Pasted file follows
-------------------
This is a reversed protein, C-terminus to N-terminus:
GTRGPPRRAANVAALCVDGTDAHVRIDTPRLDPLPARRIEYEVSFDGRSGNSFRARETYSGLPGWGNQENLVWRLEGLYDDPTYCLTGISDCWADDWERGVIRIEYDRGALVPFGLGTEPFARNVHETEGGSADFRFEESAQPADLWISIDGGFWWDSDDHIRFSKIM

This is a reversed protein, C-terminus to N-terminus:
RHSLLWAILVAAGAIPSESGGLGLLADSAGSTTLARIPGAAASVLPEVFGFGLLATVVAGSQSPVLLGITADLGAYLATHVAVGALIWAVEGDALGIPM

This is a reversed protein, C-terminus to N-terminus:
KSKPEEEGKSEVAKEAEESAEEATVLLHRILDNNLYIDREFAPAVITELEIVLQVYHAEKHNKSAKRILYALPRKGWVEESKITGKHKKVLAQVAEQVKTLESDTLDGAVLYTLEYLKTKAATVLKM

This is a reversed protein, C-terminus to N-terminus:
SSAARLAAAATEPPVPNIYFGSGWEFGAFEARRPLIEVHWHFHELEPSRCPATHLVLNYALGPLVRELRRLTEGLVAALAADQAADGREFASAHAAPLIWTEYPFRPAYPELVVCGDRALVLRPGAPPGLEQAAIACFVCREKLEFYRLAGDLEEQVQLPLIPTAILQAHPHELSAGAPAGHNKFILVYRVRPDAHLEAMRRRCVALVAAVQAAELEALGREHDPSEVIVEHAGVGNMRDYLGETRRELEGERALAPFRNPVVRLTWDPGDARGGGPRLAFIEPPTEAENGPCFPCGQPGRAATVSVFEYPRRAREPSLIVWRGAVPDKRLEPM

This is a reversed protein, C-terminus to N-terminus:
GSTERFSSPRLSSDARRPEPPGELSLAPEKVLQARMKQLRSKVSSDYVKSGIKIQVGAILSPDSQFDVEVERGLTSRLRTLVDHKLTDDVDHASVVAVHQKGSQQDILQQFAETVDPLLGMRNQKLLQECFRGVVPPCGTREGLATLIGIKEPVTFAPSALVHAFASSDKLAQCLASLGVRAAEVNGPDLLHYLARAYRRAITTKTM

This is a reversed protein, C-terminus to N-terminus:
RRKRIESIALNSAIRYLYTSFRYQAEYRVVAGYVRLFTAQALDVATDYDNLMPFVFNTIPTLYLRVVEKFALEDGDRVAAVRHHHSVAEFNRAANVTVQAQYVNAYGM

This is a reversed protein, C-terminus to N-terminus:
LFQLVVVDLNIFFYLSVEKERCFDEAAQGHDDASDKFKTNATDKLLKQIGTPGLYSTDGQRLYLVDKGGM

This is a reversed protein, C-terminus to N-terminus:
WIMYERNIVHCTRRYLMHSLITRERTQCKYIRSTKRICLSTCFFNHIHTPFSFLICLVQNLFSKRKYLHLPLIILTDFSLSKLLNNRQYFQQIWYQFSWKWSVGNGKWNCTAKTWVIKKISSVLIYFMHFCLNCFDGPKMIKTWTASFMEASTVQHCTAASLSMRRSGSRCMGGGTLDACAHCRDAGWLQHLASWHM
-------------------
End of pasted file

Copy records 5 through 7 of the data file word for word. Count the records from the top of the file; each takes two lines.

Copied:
This is a reversed protein, C-terminus to N-terminus:
GSTERFSSPRLSSDARRPEPPGELSLAPEKVLQARMKQLRSKVSSDYVKSGIKIQVGAILSPDSQFDVEVERGLTSRLRTLVDHKLTDDVDHASVVAVHQKGSQQDILQQFAETVDPLLGMRNQKLLQECFRGVVPPCGTREGLATLIGIKEPVTFAPSALVHAFASSDKLAQCLASLGVRAAEVNGPDLLHYLARAYRRAITTKTM

This is a reversed protein, C-terminus to N-terminus:
RRKRIESIALNSAIRYLYTSFRYQAEYRVVAGYVRLFTAQALDVATDYDNLMPFVFNTIPTLYLRVVEKFALEDGDRVAAVRHHHSVAEFNRAANVTVQAQYVNAYGM

This is a reversed protein, C-terminus to N-terminus:
LFQLVVVDLNIFFYLSVEKERCFDEAAQGHDDASDKFKTNATDKLLKQIGTPGLYSTDGQRLYLVDKGGM